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Unbound Feet: A Social History of Chinese Women in San Francisco

 
 
 
 
Unbound Feet: A Social History of Chinese Women in San Francisco
Author: Judy Yung
ISBN 13: 9780520088672
ISBN 10: 520088670
Edition: N/A
Publisher: University of California Press
Publication Date: 1995-11-15
Format: Paperback
Pages: 395
List Price: $33.95
 
 

"A stunning and sweeping piece of historical scholarship. It represents a major contribution to research in U.S. women's history."—Vicki L. Ruiz, author of Cannery Women, Cannery Lives: Mexican Women, Unionization, and the California Food Processing
Industry, 1930-1950

"Judy Yung's latest and most impressive work demonstrates how an engaged, community-based scholar can reclaim an experience otherwise silenced."—John Kuo Wei Tchen, author of Genthe's Photographs of San Francisco's Old Chinatown

"Judy Yung possesses a humane and deep feeling for her subjects. A good listener, she allows these women to emerge in her pages as interesting and complex. Sweeping in chronology and comprehensive in scope, her study invites us to reach toward an intricate understanding of the making of our multicultural society."—Ronald Takaki, author of Strangers from a Different Shore: A History of Asian Americans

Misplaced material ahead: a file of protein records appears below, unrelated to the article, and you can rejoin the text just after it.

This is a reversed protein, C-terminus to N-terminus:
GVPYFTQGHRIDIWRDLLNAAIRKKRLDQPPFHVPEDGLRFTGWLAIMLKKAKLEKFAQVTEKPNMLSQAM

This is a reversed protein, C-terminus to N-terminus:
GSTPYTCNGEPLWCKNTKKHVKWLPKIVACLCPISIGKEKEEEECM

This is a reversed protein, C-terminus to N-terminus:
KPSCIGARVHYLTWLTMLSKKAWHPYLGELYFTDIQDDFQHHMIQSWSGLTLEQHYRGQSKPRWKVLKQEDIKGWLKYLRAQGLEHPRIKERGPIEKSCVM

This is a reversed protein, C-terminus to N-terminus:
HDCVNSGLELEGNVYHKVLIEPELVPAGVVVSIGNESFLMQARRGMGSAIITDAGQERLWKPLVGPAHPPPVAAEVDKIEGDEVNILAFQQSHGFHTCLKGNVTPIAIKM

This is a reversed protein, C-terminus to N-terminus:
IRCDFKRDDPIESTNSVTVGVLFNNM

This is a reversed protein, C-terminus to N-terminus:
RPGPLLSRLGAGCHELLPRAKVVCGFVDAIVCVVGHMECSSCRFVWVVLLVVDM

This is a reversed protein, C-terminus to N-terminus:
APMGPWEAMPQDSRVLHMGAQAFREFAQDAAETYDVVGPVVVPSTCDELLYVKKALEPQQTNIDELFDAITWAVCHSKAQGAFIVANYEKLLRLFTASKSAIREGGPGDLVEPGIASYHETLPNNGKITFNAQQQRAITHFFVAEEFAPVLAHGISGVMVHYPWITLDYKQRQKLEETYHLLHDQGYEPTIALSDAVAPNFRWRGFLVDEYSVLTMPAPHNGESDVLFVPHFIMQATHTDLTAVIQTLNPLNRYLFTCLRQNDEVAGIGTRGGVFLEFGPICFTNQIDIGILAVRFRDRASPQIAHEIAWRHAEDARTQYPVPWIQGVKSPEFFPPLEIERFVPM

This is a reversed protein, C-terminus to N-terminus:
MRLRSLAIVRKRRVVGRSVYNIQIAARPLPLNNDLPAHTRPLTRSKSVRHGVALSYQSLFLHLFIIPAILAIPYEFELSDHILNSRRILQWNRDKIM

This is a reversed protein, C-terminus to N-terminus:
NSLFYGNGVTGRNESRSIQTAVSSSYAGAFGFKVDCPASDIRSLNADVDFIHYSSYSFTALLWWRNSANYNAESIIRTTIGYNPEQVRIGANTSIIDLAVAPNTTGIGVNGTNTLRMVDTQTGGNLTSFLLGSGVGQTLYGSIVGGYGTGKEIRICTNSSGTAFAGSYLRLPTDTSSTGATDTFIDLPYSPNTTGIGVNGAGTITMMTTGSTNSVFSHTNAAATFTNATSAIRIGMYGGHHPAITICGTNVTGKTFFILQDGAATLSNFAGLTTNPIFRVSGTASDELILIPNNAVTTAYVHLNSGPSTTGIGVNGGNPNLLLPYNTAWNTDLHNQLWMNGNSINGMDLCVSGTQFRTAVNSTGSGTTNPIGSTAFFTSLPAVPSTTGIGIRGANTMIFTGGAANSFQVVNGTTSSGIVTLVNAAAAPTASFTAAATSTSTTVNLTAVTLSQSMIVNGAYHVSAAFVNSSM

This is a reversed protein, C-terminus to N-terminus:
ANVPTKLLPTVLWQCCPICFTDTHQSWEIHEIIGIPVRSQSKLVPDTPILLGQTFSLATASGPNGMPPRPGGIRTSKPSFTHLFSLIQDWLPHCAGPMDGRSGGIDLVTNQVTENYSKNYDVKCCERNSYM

"Yung's book combines the richness of a community study, including engaging cameo biographies, with a broad survey of Chinese American women's history."—Mari Jo Buhle, author of Women and American Socialism, 1870-1920

"This is passionate and illuminating scholarship that adds a needed dimension to the discourse of women of color in general, and Chinese American women in particular."—Paula Giddings, author of When and Where I Enter: The Impact of Black Women on Race and Sex in America

"Students and teachers of U.S. women's history will be grateful for Yung's compelling overview of the history of Chinese American women and for the ways her focus on San Francisco brings women's community, family, and personal conflicts to life. A memorable and important book."—Kathryn Kish Sklar, author of Florence Kelley and Nation's Work: The Rise of Women's Political Culture, 1830-1900

Library Journal

Yung (Chinese Women of America: A Pictorial History, Univ. of Washington Pr., 1986) has written a thorough and engrossing social history of Chinese women in San Francisco, from the turn of the century through the end of World War II. Using oral history interviews, unpublished autobiographies, government census reports, and English- and Chinese-language newspapers, Yung illuminates the larger canvas of social change with the stories of specific women from the first and second generations and their quests to improve their lives. The book is particularly valuable for its analysis of class differences within the Chinese community (merchant, peasant, bound servant, etc.), which created even more obstacles for Chinese women to overcome. This work offers engrossing reading; highly recommended for academic and public libraries.Katharine L. Kan, Aiea P.L., Hawaii